How much work is too much?
I wrote last week about some research from social software company Jive into work life balance. It found that 91% of those surveyed regularly took work home with them, with 37% of Americans doing 10 hours or more during their personal time.
Some new research from Kansas State University highlights the negative impact this has on our mental and physical wellbeing.
“We looked at the association between workaholism and physical and mental well-being,” said researcher Sarah Asebedo, a doctoral student at Kansas State University. “We found workaholics – defined by those working more than 50 hours per week – were more likely to have reduced physical well-being, measured by skipped meals. Also, we found that workaholism was associated with reduced mental well-being as measured by a self-reported depression score.”
To try and get to the bottom of why people felt the need to work such long hours, the researchers used Gary Becker’s Theory of Time Allocation.
“This theory suggests that the more money you make, the more likely you are to work more,”Asebedo said. “It looks at the cost of time as if it were a market good. If you are not engaged in work-related activities, then there is a cost to the alternative way in which time is spent. Even if you understand the negative consequences to workaholism, you may still be likely to continue working because the cost of not doing so becomes greater.”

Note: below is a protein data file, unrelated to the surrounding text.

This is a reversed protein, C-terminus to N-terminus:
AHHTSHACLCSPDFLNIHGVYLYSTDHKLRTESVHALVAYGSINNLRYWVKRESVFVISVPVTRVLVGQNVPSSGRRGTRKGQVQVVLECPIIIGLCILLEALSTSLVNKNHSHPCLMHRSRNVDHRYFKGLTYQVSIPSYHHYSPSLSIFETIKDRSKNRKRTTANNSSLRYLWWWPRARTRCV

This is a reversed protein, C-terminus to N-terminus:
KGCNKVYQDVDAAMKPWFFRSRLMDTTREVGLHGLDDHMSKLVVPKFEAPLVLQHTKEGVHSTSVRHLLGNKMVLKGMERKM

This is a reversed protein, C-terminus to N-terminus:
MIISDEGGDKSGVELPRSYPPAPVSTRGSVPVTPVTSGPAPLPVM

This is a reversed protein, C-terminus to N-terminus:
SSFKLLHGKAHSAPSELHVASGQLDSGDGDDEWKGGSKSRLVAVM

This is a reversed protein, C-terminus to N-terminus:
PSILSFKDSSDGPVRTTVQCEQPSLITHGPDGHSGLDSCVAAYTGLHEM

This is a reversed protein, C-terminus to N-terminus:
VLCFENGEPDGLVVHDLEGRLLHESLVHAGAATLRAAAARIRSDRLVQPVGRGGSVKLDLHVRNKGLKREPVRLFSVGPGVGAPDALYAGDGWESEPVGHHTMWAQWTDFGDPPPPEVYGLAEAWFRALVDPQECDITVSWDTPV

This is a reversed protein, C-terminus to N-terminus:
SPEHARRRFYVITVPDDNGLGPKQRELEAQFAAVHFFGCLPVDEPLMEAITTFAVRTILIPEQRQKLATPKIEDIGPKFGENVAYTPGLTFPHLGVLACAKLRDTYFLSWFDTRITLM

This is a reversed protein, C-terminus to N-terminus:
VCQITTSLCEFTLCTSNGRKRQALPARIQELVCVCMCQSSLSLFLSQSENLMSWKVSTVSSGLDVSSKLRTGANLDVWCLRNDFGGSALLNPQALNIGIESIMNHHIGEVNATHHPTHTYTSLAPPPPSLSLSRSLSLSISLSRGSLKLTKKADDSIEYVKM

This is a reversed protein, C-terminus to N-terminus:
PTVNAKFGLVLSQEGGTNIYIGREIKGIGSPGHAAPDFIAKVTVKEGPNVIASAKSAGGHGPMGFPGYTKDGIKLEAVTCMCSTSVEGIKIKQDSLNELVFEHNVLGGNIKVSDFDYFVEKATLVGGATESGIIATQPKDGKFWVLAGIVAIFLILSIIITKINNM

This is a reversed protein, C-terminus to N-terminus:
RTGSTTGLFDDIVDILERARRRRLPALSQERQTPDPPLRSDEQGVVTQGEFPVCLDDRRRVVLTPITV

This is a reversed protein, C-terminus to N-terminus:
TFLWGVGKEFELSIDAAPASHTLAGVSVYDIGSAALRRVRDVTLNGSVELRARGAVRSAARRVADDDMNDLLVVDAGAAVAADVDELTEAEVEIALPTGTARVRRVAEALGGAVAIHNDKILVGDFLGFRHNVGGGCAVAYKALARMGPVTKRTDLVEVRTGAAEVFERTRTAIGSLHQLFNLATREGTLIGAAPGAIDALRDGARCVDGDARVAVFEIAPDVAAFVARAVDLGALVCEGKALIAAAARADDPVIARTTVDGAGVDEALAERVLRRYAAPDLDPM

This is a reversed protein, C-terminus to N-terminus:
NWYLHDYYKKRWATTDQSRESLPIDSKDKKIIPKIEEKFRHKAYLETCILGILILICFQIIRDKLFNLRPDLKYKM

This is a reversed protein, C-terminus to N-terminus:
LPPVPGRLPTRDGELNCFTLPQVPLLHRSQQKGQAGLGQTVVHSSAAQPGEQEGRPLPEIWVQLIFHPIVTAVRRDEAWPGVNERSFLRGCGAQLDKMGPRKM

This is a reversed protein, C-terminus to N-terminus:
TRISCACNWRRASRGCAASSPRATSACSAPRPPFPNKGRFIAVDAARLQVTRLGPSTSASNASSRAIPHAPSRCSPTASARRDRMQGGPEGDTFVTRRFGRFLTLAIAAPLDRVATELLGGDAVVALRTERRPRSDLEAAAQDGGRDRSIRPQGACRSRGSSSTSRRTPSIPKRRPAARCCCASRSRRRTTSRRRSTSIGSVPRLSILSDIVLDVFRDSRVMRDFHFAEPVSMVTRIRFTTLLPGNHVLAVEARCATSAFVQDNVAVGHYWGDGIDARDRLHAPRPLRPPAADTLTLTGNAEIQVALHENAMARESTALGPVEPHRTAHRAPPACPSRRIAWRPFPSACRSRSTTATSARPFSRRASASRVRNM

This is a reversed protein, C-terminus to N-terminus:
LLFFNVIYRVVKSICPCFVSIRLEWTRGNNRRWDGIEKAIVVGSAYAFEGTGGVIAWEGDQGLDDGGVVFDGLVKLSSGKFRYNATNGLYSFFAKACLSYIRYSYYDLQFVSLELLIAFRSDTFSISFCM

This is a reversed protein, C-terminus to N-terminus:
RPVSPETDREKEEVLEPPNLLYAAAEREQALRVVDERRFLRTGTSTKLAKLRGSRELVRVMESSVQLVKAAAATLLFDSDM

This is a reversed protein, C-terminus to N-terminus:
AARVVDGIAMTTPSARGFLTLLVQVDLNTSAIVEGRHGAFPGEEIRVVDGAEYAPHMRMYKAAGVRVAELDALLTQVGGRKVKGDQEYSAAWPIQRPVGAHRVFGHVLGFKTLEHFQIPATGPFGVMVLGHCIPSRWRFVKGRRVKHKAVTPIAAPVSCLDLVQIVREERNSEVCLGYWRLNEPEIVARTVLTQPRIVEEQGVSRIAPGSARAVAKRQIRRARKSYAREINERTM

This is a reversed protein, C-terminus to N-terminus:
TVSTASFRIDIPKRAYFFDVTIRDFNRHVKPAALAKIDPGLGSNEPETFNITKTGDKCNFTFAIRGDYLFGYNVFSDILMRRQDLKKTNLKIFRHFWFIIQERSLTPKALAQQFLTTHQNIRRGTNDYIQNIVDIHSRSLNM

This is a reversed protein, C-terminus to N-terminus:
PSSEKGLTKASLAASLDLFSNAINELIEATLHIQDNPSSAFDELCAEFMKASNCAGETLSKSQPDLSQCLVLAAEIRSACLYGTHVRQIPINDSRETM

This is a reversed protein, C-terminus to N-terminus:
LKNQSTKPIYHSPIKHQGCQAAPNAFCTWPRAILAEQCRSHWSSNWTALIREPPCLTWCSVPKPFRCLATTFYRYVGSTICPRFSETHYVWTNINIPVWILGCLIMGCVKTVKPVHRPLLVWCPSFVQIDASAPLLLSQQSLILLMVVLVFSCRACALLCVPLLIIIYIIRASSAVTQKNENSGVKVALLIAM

It becomes a vicious circle, with those who work longer tending to prosper, thus earning more, which in turn makes it harder for them to not put in even more hours.
The problem of course, as with many addictions, is understanding the problem you face. As such, it seems more likely that the best person to nip workaholism in the bud is that employees manager. A major facet of social business is to help destroy the culture of presenteeism, but it also needs to ensure that people maintain a healthy work-life balance.Original post